The Holdouts Keep the Church in the Trenches



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resistance to justice is futile

A few generations ago, Governor George Wallace of Alabama said, "segregation now, segregation tomorrow, segregation forever." He had to eat those words. Denying ordination and marriage to Methodist gays will be as successful as racial segregation in the Methodist Church and the US was.

jeff more than 8 years ago


Holdouts are heroes; The Alamo, Wake Island, Thermopylae, England. “We shall defend our island, whatever the cost may be, we shall fight on the beaches, we shall fight on the landing grounds, we shall fight in the fields and in the streets, we shall fight in the hills; we shall never surrender.” Winston Churchill

Kevin more than 8 years ago

On the other hand

Holding out can be an incredibly futile and stupid gesture.

George Nixon Shuler more than 8 years ago


Chief Joseph, Masada. Examples of futile resistance. And yet we remember them today as inspiring. Today's stupid gesture might be tomorrow's inspiration.

Kevin more than 8 years ago

Great! But my first reaction is...

...."and?" You've given us a great theory. Now give us the practice!

George Nixon Shuler more than 8 years ago

I Agree With the Sentiment, But....

Jeremy, you are fighting the wrong battle on the LGBT front. The fight is much older than full acceptance of our LGBT brothers and sisters, and also newer as well.

Acceptance of the "Practice of homosexuality" is the titular issue, but the real issue always has been, and remains, "the Authority of Scripture." Since that has been a lodestone of our beliefs since canonization of the Scriptures, this is a battle that will, too, wax and wane but never go away.

The newer battle is that we sent missionaries out to make The United Methodist Church an international church, and they succeeded beyond anyone's wildest imagination. We are fast approaching the day when there will be more members of the UMC OUTSIDE of the United States than inside the U.S. These people were taught the theologies of the missionaries who first went to what we now politely call "third world countries" more than a century ago. They taught those new members the theology of their time, and it was embraced by the new members. The fact that we in the U.S. have moved on beyond those theologies is immaterial to them: they want to "protect" their understanding of the Christian faith which we long since abandoned.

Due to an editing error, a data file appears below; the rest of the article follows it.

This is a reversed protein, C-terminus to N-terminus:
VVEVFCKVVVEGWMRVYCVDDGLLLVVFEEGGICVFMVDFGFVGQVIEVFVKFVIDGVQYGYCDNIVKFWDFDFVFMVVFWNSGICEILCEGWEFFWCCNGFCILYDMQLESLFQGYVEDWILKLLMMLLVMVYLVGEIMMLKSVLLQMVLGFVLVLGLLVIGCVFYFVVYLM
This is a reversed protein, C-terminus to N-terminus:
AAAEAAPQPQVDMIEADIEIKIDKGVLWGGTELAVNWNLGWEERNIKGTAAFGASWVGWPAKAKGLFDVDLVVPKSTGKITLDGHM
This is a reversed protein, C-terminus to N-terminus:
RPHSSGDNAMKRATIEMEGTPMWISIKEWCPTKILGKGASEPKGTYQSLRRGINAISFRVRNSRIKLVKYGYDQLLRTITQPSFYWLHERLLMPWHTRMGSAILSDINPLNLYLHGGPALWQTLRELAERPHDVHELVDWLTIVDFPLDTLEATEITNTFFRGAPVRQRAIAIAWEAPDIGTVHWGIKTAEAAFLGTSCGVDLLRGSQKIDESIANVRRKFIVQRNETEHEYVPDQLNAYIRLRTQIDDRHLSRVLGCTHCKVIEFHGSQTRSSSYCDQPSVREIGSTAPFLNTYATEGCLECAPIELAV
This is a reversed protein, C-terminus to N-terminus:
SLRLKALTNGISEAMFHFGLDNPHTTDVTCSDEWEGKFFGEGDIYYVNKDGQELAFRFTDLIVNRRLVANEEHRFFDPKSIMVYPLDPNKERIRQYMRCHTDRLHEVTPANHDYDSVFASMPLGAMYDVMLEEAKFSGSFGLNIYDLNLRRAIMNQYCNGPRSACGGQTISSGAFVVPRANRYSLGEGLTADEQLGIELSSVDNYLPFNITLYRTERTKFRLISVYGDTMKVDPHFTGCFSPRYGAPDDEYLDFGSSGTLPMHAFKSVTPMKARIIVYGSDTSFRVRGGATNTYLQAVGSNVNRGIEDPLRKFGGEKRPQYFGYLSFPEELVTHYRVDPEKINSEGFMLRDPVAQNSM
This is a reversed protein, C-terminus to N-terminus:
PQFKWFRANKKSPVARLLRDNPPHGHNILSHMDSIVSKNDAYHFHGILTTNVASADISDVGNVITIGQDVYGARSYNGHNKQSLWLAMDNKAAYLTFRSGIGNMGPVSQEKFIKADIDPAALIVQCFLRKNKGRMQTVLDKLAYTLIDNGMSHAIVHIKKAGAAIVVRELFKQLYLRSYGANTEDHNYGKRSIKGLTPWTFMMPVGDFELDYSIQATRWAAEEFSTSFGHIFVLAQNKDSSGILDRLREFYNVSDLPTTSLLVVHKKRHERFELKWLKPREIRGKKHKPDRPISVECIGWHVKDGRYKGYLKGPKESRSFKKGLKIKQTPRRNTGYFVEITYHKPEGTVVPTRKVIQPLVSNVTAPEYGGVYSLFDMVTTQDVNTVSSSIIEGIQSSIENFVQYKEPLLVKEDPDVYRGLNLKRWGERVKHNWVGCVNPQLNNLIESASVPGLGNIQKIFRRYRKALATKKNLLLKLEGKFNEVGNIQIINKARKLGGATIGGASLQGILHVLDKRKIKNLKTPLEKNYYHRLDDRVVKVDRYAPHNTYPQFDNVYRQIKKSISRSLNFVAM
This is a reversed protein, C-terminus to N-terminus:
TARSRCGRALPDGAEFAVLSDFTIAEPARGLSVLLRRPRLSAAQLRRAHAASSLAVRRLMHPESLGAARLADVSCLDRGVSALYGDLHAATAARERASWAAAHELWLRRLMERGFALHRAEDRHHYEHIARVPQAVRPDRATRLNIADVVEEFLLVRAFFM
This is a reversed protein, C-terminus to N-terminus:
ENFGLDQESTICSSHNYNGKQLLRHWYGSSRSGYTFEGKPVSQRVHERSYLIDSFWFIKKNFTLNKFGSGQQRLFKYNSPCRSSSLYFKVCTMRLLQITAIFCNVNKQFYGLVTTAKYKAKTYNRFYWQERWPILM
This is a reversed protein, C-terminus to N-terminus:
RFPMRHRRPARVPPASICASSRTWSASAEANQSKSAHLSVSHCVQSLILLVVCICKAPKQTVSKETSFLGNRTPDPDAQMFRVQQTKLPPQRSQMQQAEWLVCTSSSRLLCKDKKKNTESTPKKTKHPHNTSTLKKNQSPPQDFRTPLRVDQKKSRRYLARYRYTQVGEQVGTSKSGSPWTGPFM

What happens when the "holdouts" are in the majority, both with those from the Central Conferences and the conservatives in the United States?

I'm sorry, but I think we are in for a long siege of trench warfare.

Tom Griffith more than 8 years ago

There's several problems here

....with your comments, first and foremost, homosexuality is not and never has been a "practice" and the position that it is is not evidence-based.

Then you say the issue will never go away. Well, did slavery? Granted, there are still de facto slaves, mostly sex workers and other forced laborers, and some like Phillipine servants of our erstwhile "allies" in the Kingdom of Saudi Arabia and its neighboring sheikhdoms. But de jure slavery is more unacceptable than it ever has been. And what about interracial marriages? Even Bob Jones University made progress on that front. So your conclusion LGBT rights issues "will never go away" is either your wishful thinking or not a very factually formed opinion.

And you invoke our African brethren. You seem to want to believe they are incapable of change. Never discount the forces of change in the human community. One hundred years ago, Americans of Irish, Italian, Jewish, Polish, and various other immigrant communities in the U.S. were insular and closed, as were Appalachian folks. Now, their integration into the American ethnic salad bowl is taken for granted. I had a high school friend who is Chinese-American. His mother's fondest hope was he would marry a Chinese girl. Well, long story short, he married an Hispanic, and his son married a daughter of Indian immigrants. He didn't bat an eye. The world is changing so much more than you and I know. In 2030 these struggles over the lives of our LGBTQ brothers and sisters will seem quaint. The African heterosexism is unique. It's more about the nature of oppression than anything missionaries generations ago taught Africans. As Kris Khristofferson noted, "everybody needs somebody to look down on." The bulk of the present day activist African heterosexism is induced by elements like the extreme fundamentalist Americans like Scott Lively who come to Africa bearing gifts with strings attached. Our African Methodist heterosexists are just adopting the default position because they believe it's required for their survival. Contrast that to the acceptance of LGBTQs in South Africa, a more advanced nation than Uganda or Nigeria but not without its problems. Thoughtful people in Africa look to their Southern neighbor for their future, not 19th Century whites.

George Nixon Shuler more than 8 years ago